It will take many years and generations to reverse the long history of anti-Jewish behavior in Christianity. However, if the Christian leaders use this period to gain an understanding of Jewish perspectives and traditions, and to appreciate the inseparable links of the Jews to Israel and Jerusalem, this will be a major accomplishment.

The writer is a senior research fellow at the Begin-Sadat Center of Strategic Studies, Bar-Ilan University. (Jerusalem Post Jan 1)

Netanyahu's Test By Uri Dan, Dennis Eisenberg

The writers are authors of The Mossad: Secrets of the Israel Secret Service and other books on the Middle East.

The very destiny of the Jewish state could be decided within the next four months.

Much rests on whether or not Binyamin Netanyahu can prove he is more than a glib TV performer. That he will cease dithering. And that he will make up his mind to combine oratory with positive action.

The insidious dangers of Israelis demeaning themselves, seeking outsiders to help solve their political problems, mount on all sides. Already Labor leader Ehud Barak leans heavily on American spin-doctors on how to persuade Israelis to vote for him. What need is there for foreigners - when he has a choice of five million fellow citizens who can give all the advice he needs for the next two thousand years.

In this matter, Netanyahu too is guilty. CIA operatives check whether Arab terrorists have been imprisoned by Yasser Arafat as agreed at Wye River. Without much success it seems. They still "escape" with the greatest of ease.

The majority of Israelis in the national camp - stigmatized as "right wing" - have during the past two years been thrown into disarray by Netanyahu's persistent and fruitless pursuit of the "center" by speaking from both corners of his mouth at the same time.

On the one hand, he claims he is determined to stand firm on Palestinians living up to their commitments to stop terrorism, arrest known killers of Jews, cease intifada-style street violence, surrender illegal arms and disarm the grossly overmanned Palestinian militia, which each passing day resembles a full-blown army.

Yet this very week Netanyahu's lack of resolve was demonstrated at the Palestinian airport in Gaza where, by mutual agreement, Israeli security officials have the right - and duty - to check incoming planes. When the Palestinians refused to allow the security officials to examine an Egyptian plane, Israel gave way - and there was no check carried out or efforts made to resolve the mystery concerning reports of four unidentified passengers on the aircraft. When is Netanyahu going to stand firm on Israeli rights? Time is short - every day of supine lack of purpose and real leadership qualities could drive a nail into his political coffin.

In essence, Netanyahu faces two major rivals for the premiership: Ehud Barak and Amnon Lipkin-Shahak. Both were highly successful army commanders - Barak in the Sayeret Matkal elite unit and Shahak, a paratroop commander. Both became chiefs of General Staff. But in truth neither made a deep impression in that role. Neither man came up with a military answer to the Lebanese problem. So there is precious little reason for either of them to even pretend they were of the same giant-like stature of a Yitzhak Rabin or Moshe Dayan in that role.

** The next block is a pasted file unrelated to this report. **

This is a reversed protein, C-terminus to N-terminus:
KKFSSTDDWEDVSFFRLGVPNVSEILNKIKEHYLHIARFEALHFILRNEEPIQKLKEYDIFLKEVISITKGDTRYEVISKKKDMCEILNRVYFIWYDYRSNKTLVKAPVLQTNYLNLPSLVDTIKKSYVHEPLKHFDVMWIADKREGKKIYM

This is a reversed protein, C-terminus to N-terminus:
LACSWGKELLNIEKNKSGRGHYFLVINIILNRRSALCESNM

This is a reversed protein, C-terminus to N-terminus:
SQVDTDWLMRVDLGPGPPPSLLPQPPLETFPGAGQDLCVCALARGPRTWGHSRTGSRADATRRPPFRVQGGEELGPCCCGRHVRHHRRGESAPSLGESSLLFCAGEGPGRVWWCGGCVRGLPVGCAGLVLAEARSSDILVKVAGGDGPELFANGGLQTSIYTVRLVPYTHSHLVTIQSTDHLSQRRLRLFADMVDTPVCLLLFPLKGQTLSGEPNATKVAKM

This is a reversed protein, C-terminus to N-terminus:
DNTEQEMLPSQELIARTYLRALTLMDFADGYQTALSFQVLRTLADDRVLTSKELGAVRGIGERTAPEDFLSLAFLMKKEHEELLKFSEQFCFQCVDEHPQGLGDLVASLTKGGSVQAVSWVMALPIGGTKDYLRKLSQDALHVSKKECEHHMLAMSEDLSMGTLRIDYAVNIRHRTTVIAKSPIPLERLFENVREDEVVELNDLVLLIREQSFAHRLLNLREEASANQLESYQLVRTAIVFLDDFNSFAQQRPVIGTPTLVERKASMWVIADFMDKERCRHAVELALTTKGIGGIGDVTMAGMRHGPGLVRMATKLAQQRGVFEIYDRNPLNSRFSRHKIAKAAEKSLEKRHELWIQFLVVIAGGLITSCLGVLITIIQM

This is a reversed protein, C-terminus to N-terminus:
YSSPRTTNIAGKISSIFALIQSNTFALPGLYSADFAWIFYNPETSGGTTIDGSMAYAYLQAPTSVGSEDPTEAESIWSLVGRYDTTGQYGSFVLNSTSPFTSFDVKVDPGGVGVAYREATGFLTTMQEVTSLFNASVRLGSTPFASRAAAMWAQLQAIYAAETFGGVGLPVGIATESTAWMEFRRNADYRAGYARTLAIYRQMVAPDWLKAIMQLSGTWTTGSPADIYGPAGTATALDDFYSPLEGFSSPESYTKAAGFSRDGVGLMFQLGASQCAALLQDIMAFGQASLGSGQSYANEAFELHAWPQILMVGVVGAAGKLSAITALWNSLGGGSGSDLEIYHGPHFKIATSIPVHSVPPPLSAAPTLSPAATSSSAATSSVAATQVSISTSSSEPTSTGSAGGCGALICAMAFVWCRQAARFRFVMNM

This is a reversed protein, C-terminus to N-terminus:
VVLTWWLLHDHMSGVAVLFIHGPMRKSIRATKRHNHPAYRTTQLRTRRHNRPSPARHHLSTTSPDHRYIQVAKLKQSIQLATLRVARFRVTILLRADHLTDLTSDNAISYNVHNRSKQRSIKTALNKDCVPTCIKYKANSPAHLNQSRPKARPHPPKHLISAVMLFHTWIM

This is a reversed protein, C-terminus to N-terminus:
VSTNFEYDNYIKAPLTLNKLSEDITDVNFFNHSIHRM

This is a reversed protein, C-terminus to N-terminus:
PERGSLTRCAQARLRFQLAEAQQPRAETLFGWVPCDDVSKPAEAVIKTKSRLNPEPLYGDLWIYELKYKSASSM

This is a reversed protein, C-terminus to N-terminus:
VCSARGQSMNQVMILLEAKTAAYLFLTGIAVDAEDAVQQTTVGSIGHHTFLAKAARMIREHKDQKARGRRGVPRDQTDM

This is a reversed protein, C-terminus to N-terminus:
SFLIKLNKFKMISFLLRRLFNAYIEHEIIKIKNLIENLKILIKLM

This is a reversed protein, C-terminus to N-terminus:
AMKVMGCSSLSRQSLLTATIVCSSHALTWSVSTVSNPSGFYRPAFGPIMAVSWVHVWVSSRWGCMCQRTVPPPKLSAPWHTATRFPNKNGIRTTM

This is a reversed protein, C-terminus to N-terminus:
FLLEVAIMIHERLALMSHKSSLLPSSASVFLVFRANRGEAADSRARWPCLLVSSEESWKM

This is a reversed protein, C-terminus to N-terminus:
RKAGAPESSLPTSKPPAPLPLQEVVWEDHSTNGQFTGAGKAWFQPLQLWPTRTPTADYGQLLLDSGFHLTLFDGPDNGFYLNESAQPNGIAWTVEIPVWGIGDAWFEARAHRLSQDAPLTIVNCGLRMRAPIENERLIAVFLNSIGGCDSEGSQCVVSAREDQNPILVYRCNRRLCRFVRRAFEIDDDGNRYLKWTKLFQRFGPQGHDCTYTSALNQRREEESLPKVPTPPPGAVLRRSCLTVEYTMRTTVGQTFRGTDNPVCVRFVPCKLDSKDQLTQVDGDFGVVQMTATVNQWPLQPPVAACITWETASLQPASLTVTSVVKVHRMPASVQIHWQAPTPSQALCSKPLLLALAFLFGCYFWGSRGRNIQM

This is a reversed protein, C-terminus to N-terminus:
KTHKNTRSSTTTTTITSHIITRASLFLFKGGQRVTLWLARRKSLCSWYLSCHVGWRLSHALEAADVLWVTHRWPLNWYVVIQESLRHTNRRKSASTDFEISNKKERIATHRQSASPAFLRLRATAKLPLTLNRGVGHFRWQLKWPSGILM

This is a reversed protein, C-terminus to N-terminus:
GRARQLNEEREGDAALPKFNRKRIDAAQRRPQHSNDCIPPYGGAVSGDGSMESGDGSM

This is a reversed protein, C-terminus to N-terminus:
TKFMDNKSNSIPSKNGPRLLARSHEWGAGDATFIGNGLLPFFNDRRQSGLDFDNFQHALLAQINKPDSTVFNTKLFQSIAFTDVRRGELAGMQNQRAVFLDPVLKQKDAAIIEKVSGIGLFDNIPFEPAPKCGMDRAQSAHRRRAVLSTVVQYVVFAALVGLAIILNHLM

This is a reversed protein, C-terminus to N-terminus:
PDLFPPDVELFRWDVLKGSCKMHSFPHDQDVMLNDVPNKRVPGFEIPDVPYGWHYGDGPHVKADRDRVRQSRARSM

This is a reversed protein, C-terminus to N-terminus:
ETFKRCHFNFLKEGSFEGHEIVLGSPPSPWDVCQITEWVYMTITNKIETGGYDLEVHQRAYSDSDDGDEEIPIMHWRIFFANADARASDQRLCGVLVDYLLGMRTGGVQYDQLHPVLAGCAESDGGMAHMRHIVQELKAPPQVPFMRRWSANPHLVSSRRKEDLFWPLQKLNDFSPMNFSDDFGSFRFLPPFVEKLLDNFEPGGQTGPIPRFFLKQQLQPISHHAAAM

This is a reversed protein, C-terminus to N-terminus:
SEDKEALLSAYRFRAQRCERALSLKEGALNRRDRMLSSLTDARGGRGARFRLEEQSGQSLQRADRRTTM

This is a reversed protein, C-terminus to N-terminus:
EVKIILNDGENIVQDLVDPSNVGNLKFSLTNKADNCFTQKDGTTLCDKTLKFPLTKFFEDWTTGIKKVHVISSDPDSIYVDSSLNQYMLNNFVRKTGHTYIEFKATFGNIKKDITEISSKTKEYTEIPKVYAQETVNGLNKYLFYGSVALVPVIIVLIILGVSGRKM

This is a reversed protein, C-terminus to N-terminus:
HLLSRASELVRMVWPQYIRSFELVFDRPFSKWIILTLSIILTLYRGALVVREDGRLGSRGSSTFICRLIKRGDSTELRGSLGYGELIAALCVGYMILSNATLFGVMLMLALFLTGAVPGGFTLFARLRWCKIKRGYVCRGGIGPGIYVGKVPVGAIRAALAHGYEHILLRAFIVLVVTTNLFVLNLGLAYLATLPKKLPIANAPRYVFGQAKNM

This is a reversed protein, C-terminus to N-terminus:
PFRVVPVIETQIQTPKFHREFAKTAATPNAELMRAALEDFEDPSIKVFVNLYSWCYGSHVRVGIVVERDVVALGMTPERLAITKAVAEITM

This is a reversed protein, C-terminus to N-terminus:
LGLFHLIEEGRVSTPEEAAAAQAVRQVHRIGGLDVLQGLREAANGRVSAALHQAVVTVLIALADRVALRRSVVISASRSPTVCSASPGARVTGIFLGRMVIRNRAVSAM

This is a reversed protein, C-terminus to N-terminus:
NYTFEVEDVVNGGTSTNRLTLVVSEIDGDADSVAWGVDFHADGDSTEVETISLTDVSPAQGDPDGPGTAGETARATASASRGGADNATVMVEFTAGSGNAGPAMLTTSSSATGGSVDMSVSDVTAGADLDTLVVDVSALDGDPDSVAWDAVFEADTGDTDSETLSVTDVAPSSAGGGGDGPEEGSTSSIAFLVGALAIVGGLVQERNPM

Barak's Operation Accountability in 1993 involving air strikes and Shahak's Grapes of Wrath onslaught by both artillery and air strikes, were failures. Neither of them came up with a military plan to handle the wave of suicide bombings after the Oslo Accords.

Both Barak and Shahak are politically left wing. Both championed Rabin's Oslo Accords and were major figures in politicizing the armed forces. Barak has proved an ineffectual leader of the Labor Party. Shahak is yet to comment on anything, let alone on any issue which as a prospective prime minister is important to the country.

Allied with them as a Netanyahu rival is Dan Meridor, a self-styled prince of the Likud who was and still is in a pique about not being granted greater honor by "his" party.

The onus of ensuring that Israel will continue to be a genuine sovereign state and have the courage and determination to stand up to external pressure now rests squarely on Netanyahu's shoulders. For a start, he must convince the voters who chose him two years ago that he will no longer treat them as idiots.

For instance, he has repeatedly made tough speeches about Jerusalem remaining a united city with the right to build anywhere within its boundaries. But to this day, not a single foundation stone has been set in place in the Har Homa neighborhood. Netanyahu talks about his commitment to the settlements, but there has been less activity there in the past two years than under the previous Labor administration.

Netanyahu faces the biggest challenge of his life in the coming weeks. Not only personally, but as prime minister of Israel. Is he big enough and courageous enough to prove himself worthy of the title by bold decisions and deeds? That matters not only to him personally, but to every single man, woman and child who lives in this country.

The writers are authors of The Mossad: Secrets of the Israel Secret Service and other books on the Middle East. (Jerusalem Post Dec 31)